For the month of June, my Believe journal have been focused on body image – a topic all too familiar with many runners. It has taken me the entire month to come up with the perfect way to present a blog post about this sensitive topic, and I honestly don’t believe that there is a perfect way to discuss it. Why? Because “perfect” doesn’t exist. Instead, we must all focus on accepting our “imperfect perfections”. There is not a single person in this world that has the “ideal” body type we see on magazines, the “flawless” skin disguised by make-up, the beautifully chiseled muscles of our athletic idols, or the frizz-less hair of celebrities. Instead, we are made up of many unique body traits that make us individuals – our uniquely shaped extremities, our natural skin, our free-flying hair style, and our uniquely developed muscles. This is who we are. This is who YOU are.
As runners, it has been instilled in our mind that the best runners are the thinnest, the ones with just the right amount of muscle, and the ones who still look flawless after a race. But is that realistic? If you haven’t been to a 5k in awhile, I ask you to sign up for one now. Go to this race and look around. Look at the person you’re standing next to at the starting line. Then look at the fifth person behind you. Do you all look the same? Do you have the same hair? The same amount of arm muscle? The same shaped thighs and calves? Most likely each one of you looks different. And this is what we need to learn to accept – there is no “perfect” body type for running. As long as those feet come off the ground, those legs are moving forward, and that heart of yours is beating, your body is perfect for running.
While brainstorming for this post, a particular video, titled “Size 26.2”, I watched a few months ago came into my mind. If you haven’t watched the video before, I encourage you to do so because this woman reminds you of why runners should appreciate their body. I don’t think I’ve met a runner yet that hasn’t complained about some part of their running body. The most common complaints are:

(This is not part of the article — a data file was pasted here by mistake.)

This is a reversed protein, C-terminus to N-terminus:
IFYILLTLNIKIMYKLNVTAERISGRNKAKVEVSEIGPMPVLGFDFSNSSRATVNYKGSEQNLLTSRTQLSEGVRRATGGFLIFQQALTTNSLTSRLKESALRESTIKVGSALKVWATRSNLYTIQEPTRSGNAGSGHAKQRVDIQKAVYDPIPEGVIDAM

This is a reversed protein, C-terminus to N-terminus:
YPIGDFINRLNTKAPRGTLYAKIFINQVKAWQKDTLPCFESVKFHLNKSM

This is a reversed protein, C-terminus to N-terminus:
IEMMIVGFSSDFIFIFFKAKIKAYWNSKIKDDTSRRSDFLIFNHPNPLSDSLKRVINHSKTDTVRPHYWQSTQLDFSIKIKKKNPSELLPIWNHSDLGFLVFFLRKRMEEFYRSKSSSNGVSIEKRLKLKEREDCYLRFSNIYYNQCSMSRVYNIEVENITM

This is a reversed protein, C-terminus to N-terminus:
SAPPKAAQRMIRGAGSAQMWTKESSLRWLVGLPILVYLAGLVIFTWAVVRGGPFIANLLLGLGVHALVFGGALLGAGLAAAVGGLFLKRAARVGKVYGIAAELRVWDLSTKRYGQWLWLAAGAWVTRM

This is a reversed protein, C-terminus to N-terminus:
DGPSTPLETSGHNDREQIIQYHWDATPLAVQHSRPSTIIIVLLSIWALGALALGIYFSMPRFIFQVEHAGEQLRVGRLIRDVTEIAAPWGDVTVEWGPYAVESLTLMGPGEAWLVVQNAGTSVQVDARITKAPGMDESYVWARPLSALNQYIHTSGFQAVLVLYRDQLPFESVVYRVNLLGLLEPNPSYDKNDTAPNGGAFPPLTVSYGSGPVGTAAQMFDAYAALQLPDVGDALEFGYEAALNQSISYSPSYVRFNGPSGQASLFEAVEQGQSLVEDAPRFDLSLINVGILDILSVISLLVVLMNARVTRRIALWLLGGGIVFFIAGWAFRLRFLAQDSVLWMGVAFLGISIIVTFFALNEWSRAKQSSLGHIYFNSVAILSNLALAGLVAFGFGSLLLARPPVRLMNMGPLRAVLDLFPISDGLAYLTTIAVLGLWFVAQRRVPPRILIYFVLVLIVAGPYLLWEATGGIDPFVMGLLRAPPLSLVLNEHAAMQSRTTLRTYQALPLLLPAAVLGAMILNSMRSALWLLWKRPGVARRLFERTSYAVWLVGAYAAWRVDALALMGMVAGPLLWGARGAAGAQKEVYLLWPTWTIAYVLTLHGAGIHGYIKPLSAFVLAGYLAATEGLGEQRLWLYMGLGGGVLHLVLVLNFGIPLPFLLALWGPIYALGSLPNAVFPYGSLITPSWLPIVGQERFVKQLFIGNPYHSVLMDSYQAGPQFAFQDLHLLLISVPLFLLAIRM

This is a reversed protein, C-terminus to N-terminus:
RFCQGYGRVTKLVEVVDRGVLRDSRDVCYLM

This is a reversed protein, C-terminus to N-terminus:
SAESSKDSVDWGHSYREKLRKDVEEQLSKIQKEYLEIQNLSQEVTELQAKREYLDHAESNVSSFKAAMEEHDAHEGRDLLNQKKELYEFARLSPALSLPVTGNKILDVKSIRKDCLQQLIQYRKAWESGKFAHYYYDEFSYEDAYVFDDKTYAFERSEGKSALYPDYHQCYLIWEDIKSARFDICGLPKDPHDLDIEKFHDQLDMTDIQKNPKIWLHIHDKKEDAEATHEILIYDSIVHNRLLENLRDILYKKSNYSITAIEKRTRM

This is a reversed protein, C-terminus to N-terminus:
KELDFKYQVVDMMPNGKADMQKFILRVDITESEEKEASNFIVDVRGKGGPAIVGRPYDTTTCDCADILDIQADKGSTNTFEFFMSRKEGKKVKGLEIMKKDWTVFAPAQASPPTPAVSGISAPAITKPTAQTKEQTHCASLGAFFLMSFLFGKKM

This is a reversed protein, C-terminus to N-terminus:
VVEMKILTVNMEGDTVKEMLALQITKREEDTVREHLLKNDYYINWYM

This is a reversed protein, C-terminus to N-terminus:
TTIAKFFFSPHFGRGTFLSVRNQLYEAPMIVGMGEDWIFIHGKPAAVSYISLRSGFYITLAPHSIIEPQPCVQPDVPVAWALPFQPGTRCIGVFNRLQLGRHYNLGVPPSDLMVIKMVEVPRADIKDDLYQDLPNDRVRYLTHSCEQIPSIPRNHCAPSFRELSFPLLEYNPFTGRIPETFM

- “My calf muscles are too big and I can’t find a pair of jeans that fit”
- “I have thunderthighs”
- “My arms have no muscle”
- “I still don’t have six-pack abs”
- “I have a pancake butt”
- “My boobs are basically non-existent”
- “My feet are absolutely disgusting”
- “My hair is always so frizzy after I run”
The list goes on. But as mentioned in the video, these are all complaints we should be proud of. Without those calf muscles and thunderthighs, how would you reach the finish line? Yeah, your arms may look like chopsticks, but how would you pump those arms during the final stretch of a race if they were bulky? And honestly, six-pack abs rely heavily on diet, not just those ab-workouts you’ve been doing religiously. That flat butt and those nearly-invisible boobs are just your method of aerodynamics. Your feet look disgusting because they travel hundreds of miles per year – you can replace tires on your car, but you can’t replace your toes! If your hair is flawless after a run, you must have some seriously strong hair product keeping those fly-aways from (yup, you guessed it) flying away.
As we critique our “imperfections”, we need to be reminded that without those “imperfections” we wouldn’t be runners. And not every runner has the same body image “imperfections”. Some runners have long legs. Some are short and stocky. Some have broader shoulders. Some wear their hair in a ponytail. Others prefer to keep their hair down. Some runners like to run in sports bras. Some runners like to run without socks. Jeez, some runners don’t even run with shoes! So what are we even comparing ourselves to if every runner looks different? How can we come up with this image of the “perfect runner” when every runner we pass by looks different?
Lastly, I’d like to comment on one other controversial topic among runners. Eating. I’ve met plenty of runners who say they run just so they can eat their dinner at night or drink some beer on the weekends. They run to prevent weight gain. And this is where we get the common running quote of “I run so I can eat”. But what if “eat” and “run” were swapped in that sentence? I eat so I can run. Read it again slowly: I eat…so I can run. I fuel my body so I can cover the mileage in my training plan. I carbo-load so I have the energy to endure the run that lies before me. I consume nutrients so I can finish a race with a new PR. I eat so I can run.
So I ask you to answer this today: What makes your body strong enough to run?
Respect your strength.
Embrace your imperfect perfections.
Be proud of your body.
Be proud of who you are.
Look at yourself in the mirror and tell yourself that you are unique. You are beautiful. You are perfect.
And during your next race tell yourself that your legs are strong enough, fast enough, and powerful enough to bring you to that finish line.
Love your body – you only get one of them.